Back to Twitter!
I joined Twitter a while ago at the urging of another school librarian who was doing some very interesting things using technology and the classroom. I was enthused when I first joined and saw the benefits of connecting with other professionals in the field of librarianship and particularly, for me, in the field of librarianship and technology. I have to admit, however, that I’ve let it slide ever since. Finishing up my graduate degree, applying for certification to extend my teaching license to include library media specialist, and beginning to work was overwhelming. Twitter was one of the things that went by the wayside for me. Again, I’d like to reiterate that choosing Tools #1 was a great choice as I had forgotten the benefits of Twitter. Just revisiting the posts of those who I am already following makes me regret letting this tool slip by for so long.
I was already following Joyce Valenza and was interested in a post she directed her followers to by Barbara Bray on the dangers of corporate driven education: http://barbarabray.net/2013/12/30/this-time-its-personal-and-dangerous/ Another librarian I’ve been following posted this interesting article about the popularity of YouTube videos, particularly focusing on the surprising rise of educational videos seen here: http://www.npr.org/blogs/alltechconsidered/2013/12/30/257552199/hot-on-youtube-videos-about-video-games-and-science-too?sc=tw&cc=share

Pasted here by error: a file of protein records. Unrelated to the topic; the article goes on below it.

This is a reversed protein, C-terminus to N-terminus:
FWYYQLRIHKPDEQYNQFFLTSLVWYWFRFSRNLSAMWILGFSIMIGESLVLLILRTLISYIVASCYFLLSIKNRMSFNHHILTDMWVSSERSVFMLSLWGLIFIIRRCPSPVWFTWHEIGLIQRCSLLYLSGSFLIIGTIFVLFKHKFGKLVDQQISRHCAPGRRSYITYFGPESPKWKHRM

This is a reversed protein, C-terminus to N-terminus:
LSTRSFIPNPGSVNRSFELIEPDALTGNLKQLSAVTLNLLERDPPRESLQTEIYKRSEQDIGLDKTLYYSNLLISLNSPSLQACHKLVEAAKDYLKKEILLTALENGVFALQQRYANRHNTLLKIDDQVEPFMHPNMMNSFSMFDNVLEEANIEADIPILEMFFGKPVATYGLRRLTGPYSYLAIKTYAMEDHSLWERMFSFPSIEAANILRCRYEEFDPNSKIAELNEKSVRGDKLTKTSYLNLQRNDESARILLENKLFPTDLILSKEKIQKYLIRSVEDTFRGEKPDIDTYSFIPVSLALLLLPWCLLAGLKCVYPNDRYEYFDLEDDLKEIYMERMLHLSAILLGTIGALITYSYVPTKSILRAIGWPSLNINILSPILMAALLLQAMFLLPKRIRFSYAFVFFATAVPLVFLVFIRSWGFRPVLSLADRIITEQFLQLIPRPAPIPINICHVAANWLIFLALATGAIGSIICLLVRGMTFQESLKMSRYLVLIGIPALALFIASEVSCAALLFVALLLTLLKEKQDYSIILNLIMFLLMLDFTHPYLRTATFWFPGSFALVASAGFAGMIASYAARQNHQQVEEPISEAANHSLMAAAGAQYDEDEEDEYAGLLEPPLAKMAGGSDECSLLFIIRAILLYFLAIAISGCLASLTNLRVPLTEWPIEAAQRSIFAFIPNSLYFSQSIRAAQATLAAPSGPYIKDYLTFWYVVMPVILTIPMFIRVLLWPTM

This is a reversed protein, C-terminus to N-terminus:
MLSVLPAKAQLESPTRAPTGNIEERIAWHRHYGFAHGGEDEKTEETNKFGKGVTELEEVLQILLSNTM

Since I’ve used this tool before, just getting back to it is my biggest accomplishment. I decided to explore ‘100 of the Best Twitter Tools For Teachers by Category.’ I liked the entry about TweetDeck and decided to give it a try. It is an easier visual experience for me with the columns organized already into a timeline. I like this way of experiencing Twitter and will use this for sure. Ironically, one of the people I’m following tweeted the link of a blog about student blogging, which added to my learning from the previous Cool Tool lesson! It can be found at: http://suewaters.com/2013/02/11/getting-more-out-of-student-blogging/ This blogger cautions educators to ‘Go slow to go fast’ in introducing blogging, encouraging scaffolding in introducing the experience. I find this good advice, which I will follow. I also appreciate her comment that if students don’t read and comment on each other’s posts, the blogs are basically an electronic bulletin board. I take to heart her emphasis on teaching students about their digital footprints as well as the importance of teaching quality writing.
Of the other 100 Best Twitter Tools, I quickly became overwhelmed. I tried out Twibes because I thought the name was a cute play on words. I ended up joining the Twibe Joyce Valenza recently join based on ISTE. I find myself feeling how cut off I’ve been in establishing myself with my degree and getting started. Twitter is a venue I will definitely be using on a more regular basis again to reconnect. I think this is especially essential for school librarians as we are usually the only ones in a building and as such lack a professional community on a daily basis. This tool definitely fills that gap.